I did it again; I found more "museum pieces" I could not live without. We are fortunate we live in a time when those vintage tools and artifacts used by our ancestors still can be found in the attics, barns, outbuildings and cellars of the old homesteads. They work their way into the antique shops to be picked up and interpreted by museums, historians and collectors. They each have a story to tell - a story of a more simple time when tools, often made by the user, did the job without mechanical or technological advances.
Eric Sloane, tool expert, said it well, "Our early tools are traditional, functional, honest and beautiful, in a harmonious simplicity!" It says a lot about those who made and used the tools of yesteryears. I agree, and hope to pass the story on to the next generation.
The best tool that came to me on a recent tool-hunting trip was found in a Ballston Spa antique center. It is a saw used to cut those big blocks of ice out of the Adirondack ponds and lakes. They were in big demand for refrigeration in the pre-electric days. I had been searching for that saw for some 20 years and had been unable to find one. My "ice" collection includes the eight-pronged ice pick, the tongs for carrying the blocks of ice, the splitting chisel for breaking the chunks off the ice sheet, the pike pole for moving the blocks, and the shaver. All I needed was the 6-foot long, big, heavy, saw with its sharp teeth to cut out the blocks of ice.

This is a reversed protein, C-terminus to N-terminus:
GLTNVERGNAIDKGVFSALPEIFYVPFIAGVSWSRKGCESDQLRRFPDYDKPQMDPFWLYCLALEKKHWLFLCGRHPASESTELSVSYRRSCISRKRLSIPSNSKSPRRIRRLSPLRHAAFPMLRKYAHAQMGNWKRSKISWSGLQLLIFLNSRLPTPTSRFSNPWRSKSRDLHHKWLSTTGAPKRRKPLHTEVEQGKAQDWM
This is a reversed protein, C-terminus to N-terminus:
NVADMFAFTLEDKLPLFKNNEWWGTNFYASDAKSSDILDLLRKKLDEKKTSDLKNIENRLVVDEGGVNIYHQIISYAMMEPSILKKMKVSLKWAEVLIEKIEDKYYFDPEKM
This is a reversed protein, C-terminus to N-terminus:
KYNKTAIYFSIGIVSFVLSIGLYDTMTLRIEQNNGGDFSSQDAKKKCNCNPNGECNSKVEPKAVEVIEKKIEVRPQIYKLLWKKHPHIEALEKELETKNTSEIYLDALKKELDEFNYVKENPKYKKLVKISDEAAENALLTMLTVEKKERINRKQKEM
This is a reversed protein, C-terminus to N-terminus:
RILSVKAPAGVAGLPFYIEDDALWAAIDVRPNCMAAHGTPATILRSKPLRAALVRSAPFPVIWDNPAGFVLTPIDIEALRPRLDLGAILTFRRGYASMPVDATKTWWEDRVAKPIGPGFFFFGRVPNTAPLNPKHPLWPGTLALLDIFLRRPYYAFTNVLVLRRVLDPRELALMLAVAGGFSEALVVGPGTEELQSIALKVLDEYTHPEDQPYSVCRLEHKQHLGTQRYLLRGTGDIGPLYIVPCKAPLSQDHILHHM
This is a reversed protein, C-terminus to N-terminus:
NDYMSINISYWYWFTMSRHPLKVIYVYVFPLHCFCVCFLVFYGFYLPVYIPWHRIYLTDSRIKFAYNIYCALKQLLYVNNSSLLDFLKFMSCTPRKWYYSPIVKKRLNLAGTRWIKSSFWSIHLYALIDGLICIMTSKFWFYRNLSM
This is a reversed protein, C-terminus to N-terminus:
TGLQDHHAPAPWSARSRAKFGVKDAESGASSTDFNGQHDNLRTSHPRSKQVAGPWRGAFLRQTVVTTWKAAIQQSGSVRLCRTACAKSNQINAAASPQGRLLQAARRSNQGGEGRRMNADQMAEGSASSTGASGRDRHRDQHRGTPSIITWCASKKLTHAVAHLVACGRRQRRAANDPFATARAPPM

The "ice" tools and equipment tell of a day when hundreds of men, boys and horses worked from dawn to dusk on the Adirondack winter waters during the "ice harvest." We remember the old wooden ice boxes, with the ice wrapped in newspapers to keep it from melting too fast, and the catching-pan underneath that sometimes overflowed with the melted ice on the floor of the kitchen. Then, there was the iceman who came by with his wagon, and later, truck, looking for the sign in the window giving the number of pounds needed. The kids ran along behind the wagon hoping the iceman would chop off some shavings of ice with his ice pick; it was a great way to cool off on a hot summer day.
My tool hunting paid off. A pie cupboard that resurrected at the shop tells of a day when pies were made for the week, year round, from fresh or canned fruits. It goes well with my pie remover, a rare tool that removed pies from the hot ovens. I also found a coffee-bean grinder that I wanted. Our family coffee grinder was stolen from my aunt's home a few years ago by, I believe, a so-called friend of hers. It happens! And, I got a wooden butter press that imprints a design on the homemade butter. Add to these vintage "story-telling tools," a wooden crate for the transporting of fresh eggs, a commodity that had to be given or sold promptly, to ensure freshness. The eggs were often bartered at the general store or preserved as pickled eggs - which I still enjoy today. (They got me through college without starving!)
I sometime feel a new book coming on-a book of vintage tools and equipment that tells those forgotten stories of our forefathers. The generations that made and used the tools of old are leaving us and, unless the details are recorded in print, we will never be able to answer that often asked question, "what was that tool used for?"